Sunday, April 15, 2012

Short explanation of the 13th Vow - the Infinite Life of Amida Buddha


 
last revised September 19th 2019

“If, when I attain Buddhahood, my life-span should be limited, even to the extent of a hundred thousand kotis of nayutas of kalpas[1], may I not attain perfect Enlightenment.”[2]
the 13th Vow

This vow simply means that His transcendent manifestation (Sambhogakaya body or Dharmakaya as compassionate means)[3] will last forever for the benefit of all beings.
It is very important to understand that a Buddha like Amida is not an abstract concept, nor a symbol or metaphor, but a living Buddha who has a transcendent body (Sambhogakaya) with multiple manifestations (multiple Nirmanakayas or transformation/adaptation bodies) for the sake of sentient beings. This body (Sambhogakaya aspect) and His Pure Land are the result of His vows which, upon His Enlightenment, were fulfilled and transformed into useful tools for delivering sentient beings.


It is a grave mistake to speak about Amida Buddha only in terms of His ultimate reality beyond form (Dharmakaya as suchness) and forget His transcendent manifestation (Sambhogakaya or Dharmakaya as compassionate means[4]) in form and Name, because without the form and Name of Amida there would be no possibility for us, sentient beings, to attain Buddhahood. We simply cannot have access to ultimate Dharmakaya or Buddha nature just like that, in this present life and with this very body. So we need a transcendent bridge from this world of birth and death (Samsara) to Buddhahood. This transcendent bridge is Amida Buddha and His Pure Land. We first entrust in Amida Buddha as an Enlightened Person, go in His Pure Land after death and there we become Buddhas ourselves.

As long as one is unenlightened, one cannot have faith in the Dharmakaya as suchness or ultimate Buddha nature. In Dharmakaya as suchness one can only dwell when he becomes a Buddha himself because in that state there is a transcendence of any duality. This is what those who deny the reality of Amida in His transcendental form (Sambhogakaya aspect) and of His Pure Land, do not understand.

Only in Amida Buddha with a form and Name, that is, in Amida as described in the Larger Sutra, can one have true faith. Shinran Shonin also talked about Amida in ultimate terms but he encouraged people to entrust themselves to Amida as described in the Larger Sutra whose story told there he fully accepted.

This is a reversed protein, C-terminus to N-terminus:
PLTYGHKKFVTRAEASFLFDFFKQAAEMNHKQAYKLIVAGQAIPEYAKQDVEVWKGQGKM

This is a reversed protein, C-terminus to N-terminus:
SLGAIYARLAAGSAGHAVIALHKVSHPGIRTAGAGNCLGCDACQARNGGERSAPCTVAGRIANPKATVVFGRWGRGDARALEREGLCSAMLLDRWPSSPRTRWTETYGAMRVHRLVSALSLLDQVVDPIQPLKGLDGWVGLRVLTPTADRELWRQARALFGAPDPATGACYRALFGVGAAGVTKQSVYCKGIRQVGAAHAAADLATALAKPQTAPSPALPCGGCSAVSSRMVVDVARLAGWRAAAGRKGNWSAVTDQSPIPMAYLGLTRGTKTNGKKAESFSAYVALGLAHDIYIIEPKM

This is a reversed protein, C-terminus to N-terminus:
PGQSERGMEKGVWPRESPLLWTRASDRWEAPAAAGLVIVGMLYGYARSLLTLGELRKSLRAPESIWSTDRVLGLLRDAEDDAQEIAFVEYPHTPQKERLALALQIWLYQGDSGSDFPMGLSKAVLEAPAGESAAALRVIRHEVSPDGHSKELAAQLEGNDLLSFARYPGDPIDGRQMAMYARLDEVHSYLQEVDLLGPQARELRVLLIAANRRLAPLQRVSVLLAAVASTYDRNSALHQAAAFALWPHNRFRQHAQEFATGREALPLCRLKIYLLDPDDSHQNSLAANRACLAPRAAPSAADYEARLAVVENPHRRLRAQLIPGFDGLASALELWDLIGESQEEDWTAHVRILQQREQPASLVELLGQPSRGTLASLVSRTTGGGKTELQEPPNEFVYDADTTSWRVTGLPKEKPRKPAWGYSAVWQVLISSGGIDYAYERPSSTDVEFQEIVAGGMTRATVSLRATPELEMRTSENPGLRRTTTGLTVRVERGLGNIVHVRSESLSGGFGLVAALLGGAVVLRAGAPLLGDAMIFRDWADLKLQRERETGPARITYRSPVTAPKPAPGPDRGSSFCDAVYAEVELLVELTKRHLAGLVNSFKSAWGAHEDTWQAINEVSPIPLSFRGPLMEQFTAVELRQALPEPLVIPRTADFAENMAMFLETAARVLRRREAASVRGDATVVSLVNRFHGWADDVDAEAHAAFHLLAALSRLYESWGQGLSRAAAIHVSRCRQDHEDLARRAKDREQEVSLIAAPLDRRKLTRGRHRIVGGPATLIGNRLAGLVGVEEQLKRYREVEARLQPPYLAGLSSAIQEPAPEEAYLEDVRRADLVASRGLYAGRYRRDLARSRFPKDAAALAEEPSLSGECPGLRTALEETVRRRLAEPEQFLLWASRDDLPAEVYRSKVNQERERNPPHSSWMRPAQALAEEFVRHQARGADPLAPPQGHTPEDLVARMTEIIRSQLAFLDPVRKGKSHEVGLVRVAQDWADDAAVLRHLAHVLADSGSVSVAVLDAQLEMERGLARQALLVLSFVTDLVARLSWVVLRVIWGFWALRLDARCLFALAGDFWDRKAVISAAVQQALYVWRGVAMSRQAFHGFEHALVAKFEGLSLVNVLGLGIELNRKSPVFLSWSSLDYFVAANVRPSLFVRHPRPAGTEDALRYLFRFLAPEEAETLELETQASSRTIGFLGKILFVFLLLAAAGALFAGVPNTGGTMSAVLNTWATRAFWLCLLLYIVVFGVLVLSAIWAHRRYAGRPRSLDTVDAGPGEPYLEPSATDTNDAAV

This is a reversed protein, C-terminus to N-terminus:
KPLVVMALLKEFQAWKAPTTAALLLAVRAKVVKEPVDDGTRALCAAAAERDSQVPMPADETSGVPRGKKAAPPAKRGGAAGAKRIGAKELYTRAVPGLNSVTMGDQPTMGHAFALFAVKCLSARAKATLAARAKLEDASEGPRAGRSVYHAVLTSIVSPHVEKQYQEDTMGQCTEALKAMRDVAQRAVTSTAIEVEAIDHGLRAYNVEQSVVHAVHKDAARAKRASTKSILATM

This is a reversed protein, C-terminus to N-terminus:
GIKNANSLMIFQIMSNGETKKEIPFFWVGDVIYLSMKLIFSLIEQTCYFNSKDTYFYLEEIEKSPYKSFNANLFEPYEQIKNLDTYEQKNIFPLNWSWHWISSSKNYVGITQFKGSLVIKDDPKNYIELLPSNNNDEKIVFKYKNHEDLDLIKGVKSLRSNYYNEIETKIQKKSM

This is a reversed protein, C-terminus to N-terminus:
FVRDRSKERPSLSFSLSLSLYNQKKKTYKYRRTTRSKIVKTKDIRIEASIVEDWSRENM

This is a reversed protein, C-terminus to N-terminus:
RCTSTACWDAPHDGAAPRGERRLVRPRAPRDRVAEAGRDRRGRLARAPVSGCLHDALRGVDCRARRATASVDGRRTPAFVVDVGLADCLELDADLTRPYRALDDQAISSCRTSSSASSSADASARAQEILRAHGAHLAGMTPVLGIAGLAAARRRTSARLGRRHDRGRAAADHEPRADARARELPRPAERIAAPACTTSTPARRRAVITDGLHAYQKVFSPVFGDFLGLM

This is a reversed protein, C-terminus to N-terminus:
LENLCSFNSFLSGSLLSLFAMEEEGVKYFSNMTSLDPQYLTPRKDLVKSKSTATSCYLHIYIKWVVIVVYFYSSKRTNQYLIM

This transcendent bridge, Amida Buddha as an Enlightened Person with His transcendent body (Sambhogakaya), will last eternally as the 13th Vow promises. Even “a hundred thousand kotis of nayutas of kalpas” is still limited time when measuring the life span of Amida, so this symbolical number is mentioned again to suggest the infinite and impossible to calculate life of this Buddha’s body. Shakyamuni said in the passage showing the fulfilment of this vow:

“The lifespan of Amitayus (Amida) is so long that it is impossible for anyone to calculate it. To give an illustration, let us suppose that all the innumerable sentient beings in the worlds of the ten directions were reborn in human form and that every one became a sravaka or pratyekabuddha. Even if they assembled in one place, concentrated their thoughts, and exercised the power of their wisdom to the utmost to reckon the length of the Buddha’s lifespan by the number of kalpas, even after a thousand million kalpas they could still not reach its limit.”[5]

Also, the Infinite Life of Amida means that He will have enough patience and enough time to help all beings. This Vow is in accord with the well known Mahayana verse:

“As long as space endures and unenlightened beings exist,
 may I too remain to dispel the miseries of the world”.

So, Amida’s Infinite Life stands for Infinite Compassion. He will endlessly work to save us all, without the small break in His activity, as He himself said:

“If I should not become a great benefactor
In lives to come for immeasurable kalpas
To save the poor and the afflicted everywhere,
May I not attain perfect Enlightenment.”[6]




[1] “Kalpa” is an impossible to calculate notion of time. “Kotis of nayutas of kalpas” is often used to mean an infinite period.
[2] The Three Pure Land Sutras, A study and Translation from Chinese by Hisao Inagaki in collaboration with Harold Stewart, Nagata Nunshodo, Kyoto, 1995, p.243
[3] See my explanations at the chapter “The doctrine of the three Buddha Bodies and two Buddha bodies in relation with Amida Buddha and His Pure Land” from my book, The True Teaching on Amida Buddha and His Pure Land”, Dharma Lion Publications, Craiova, 2015, p.88
[4] We cannot understand ‘Dharmakaya as suchness’ but ‘Dharmakaya as compassionate means’ makes himself known in Light and Name. Dharmakaya as compassionate means is still Dharmakaya, but Dharmakaya in action for the sake of sentient beings. 
[5] The Three Pure Land Sutras - A Study and Translation from Chinese by Hisao Inagaki in collaboration with Harold Stewart, Bukkyo Dendo Kyokai and Numata Center for Buddhist Translation and Research, Kyoto, 2003, p.26
[6] The Three Pure Land Sutras - A Study and Translation from Chinese by Hisao Inagaki in collaboration with Harold Stewart, Bukkyo Dendo Kyokai and Numata Center for Buddhist Translation and Research, Kyoto, 2003, p.20

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